Willie Cambell on his Ayreshire farmWillie Cambell on his Ayreshire farm

Winter feed costs have more than doubled on one Ayrshire farm which found itself at the epicentre of the summer deluge this year.

The rain hit Low Holehouse Farm, Galston, Ayrshire, just as dairy, beef and sheep producer Willie Campbell prepared to make first-cut silage.

“It rained as we were getting ready for first cut and it kept on raining throughout June,” Mr Campbell said.

See also: What to do if feed is running low on your farm

A brief weather window allowed a first cut to be taken. But after that the rain continued.

“We had to house the herd in early July because the land was under water. It was so bad we couldn’t get on to make further silage cuts,” Mr Campbell said.

The farm is now faced with rocketing feed costs as forage supplies run short.

“We are buying in straw and have pushed up the concentrate feeding. But it means our costs have risen from 6.2p to 14p/litre,” he said.

Our costs have risen from 6.2p to 14p/litre Willie Campbell, dairy, beef and sheep producers

In a bid to make some forage, Mr Campbell harvested 12ha of wholecrop silage in November.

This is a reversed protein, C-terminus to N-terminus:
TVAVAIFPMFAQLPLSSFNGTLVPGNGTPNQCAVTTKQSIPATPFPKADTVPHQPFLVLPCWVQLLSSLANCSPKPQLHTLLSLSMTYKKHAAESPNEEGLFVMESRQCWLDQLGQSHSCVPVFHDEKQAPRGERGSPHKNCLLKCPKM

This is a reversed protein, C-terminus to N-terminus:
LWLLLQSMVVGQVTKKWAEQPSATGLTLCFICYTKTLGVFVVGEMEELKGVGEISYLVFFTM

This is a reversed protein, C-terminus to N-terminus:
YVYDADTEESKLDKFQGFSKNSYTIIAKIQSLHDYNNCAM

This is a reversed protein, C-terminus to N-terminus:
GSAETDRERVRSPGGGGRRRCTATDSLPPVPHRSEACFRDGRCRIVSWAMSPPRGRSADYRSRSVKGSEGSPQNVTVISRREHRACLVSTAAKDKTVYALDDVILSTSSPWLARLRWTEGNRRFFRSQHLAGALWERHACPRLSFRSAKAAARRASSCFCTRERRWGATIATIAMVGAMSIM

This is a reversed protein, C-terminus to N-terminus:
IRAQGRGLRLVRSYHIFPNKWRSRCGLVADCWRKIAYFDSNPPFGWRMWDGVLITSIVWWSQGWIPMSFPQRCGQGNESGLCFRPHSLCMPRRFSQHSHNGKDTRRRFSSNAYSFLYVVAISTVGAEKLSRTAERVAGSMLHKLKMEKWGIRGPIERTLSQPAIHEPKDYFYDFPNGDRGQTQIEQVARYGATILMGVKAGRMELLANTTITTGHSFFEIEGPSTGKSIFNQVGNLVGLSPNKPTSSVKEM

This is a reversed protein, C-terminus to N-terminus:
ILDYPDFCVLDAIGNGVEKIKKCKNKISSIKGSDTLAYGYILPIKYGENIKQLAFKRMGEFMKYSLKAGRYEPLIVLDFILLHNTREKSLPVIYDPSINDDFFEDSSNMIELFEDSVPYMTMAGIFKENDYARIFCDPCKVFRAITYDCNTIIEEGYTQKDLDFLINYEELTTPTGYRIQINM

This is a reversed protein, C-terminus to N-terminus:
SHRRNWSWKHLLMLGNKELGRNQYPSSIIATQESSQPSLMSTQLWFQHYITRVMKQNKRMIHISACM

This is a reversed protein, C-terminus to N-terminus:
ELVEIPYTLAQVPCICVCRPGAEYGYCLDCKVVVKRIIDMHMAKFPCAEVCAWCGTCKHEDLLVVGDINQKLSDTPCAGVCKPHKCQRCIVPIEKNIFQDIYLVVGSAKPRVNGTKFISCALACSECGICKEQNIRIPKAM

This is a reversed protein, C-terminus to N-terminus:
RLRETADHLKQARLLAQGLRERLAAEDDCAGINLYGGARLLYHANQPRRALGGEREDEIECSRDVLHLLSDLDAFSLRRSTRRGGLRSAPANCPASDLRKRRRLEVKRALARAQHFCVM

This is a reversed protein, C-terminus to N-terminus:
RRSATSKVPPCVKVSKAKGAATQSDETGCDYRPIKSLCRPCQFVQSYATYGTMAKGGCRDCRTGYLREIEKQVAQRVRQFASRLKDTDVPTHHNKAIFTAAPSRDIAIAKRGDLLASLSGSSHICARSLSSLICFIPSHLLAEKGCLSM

“We could only get on to the land because it had frozen solid.

“I don’t know yet what the quality of the feed will be but we are that short of feed that anything will help,” Mr Campbell said.

“But we are better off than some. The silage we did make was reasonable quality and quantity so even though we are low it has kept bellies full.

“Other farms around are suffering more. One nearby will run out of forage between Christmas and New Year.”

Cutting the wholecrop in November

Cutting the wholecrop in November

One silver lining is the camaraderie among the hard-pressed community.

“There is a Dunkirk spirit and we are all working for each other. We have a small buying syndicate and if any one of us hears of cheap forage we get in touch with each other so that none of us misses out,” Mr Campbell said.

The wider farming community is also rallying around.

“When we have approached farmers to buy forage they have sold it to us at a very fair price. Knowing how badly we needed it they could have made a quick profit at our expense but not one single farmer has done so.”